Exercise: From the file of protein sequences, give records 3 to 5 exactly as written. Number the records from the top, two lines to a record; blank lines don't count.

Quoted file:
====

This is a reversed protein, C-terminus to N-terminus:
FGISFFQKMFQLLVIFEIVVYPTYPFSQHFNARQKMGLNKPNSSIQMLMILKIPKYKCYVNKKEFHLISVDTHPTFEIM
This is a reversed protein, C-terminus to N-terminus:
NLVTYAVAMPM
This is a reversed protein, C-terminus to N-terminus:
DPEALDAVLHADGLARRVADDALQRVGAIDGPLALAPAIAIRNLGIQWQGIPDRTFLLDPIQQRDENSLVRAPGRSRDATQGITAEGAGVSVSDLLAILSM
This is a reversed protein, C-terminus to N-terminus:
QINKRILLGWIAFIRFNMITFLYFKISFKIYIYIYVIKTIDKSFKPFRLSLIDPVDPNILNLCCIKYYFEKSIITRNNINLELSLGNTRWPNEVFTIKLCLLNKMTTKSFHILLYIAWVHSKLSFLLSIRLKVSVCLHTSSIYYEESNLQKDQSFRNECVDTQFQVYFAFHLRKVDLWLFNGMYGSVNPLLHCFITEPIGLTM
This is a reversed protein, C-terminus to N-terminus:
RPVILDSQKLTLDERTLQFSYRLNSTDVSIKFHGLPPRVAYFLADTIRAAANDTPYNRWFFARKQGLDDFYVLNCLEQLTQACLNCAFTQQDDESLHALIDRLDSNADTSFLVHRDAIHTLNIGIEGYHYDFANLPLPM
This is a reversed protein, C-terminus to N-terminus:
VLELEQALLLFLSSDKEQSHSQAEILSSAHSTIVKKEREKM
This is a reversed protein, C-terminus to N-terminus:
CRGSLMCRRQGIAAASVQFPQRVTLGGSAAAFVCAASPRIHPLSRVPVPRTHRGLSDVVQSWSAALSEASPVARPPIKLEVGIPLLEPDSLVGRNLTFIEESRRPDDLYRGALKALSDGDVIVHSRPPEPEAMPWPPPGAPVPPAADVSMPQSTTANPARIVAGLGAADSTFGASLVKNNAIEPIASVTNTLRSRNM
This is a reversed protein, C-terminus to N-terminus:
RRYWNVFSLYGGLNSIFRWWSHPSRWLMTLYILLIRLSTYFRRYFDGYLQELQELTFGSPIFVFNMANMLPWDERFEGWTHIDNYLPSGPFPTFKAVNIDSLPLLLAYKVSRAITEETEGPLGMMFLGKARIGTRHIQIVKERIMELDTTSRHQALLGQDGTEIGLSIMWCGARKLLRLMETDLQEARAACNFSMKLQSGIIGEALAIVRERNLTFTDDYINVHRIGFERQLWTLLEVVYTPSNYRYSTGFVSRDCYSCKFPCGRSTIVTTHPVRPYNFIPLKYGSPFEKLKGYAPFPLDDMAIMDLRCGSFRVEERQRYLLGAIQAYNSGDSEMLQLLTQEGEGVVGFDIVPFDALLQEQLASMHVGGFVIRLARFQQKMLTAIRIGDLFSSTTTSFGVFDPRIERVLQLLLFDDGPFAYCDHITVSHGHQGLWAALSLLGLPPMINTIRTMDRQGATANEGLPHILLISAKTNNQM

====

This is a reversed protein, C-terminus to N-terminus:
DPEALDAVLHADGLARRVADDALQRVGAIDGPLALAPAIAIRNLGIQWQGIPDRTFLLDPIQQRDENSLVRAPGRSRDATQGITAEGAGVSVSDLLAILSM
This is a reversed protein, C-terminus to N-terminus:
QINKRILLGWIAFIRFNMITFLYFKISFKIYIYIYVIKTIDKSFKPFRLSLIDPVDPNILNLCCIKYYFEKSIITRNNINLELSLGNTRWPNEVFTIKLCLLNKMTTKSFHILLYIAWVHSKLSFLLSIRLKVSVCLHTSSIYYEESNLQKDQSFRNECVDTQFQVYFAFHLRKVDLWLFNGMYGSVNPLLHCFITEPIGLTM
This is a reversed protein, C-terminus to N-terminus:
RPVILDSQKLTLDERTLQFSYRLNSTDVSIKFHGLPPRVAYFLADTIRAAANDTPYNRWFFARKQGLDDFYVLNCLEQLTQACLNCAFTQQDDESLHALIDRLDSNADTSFLVHRDAIHTLNIGIEGYHYDFANLPLPM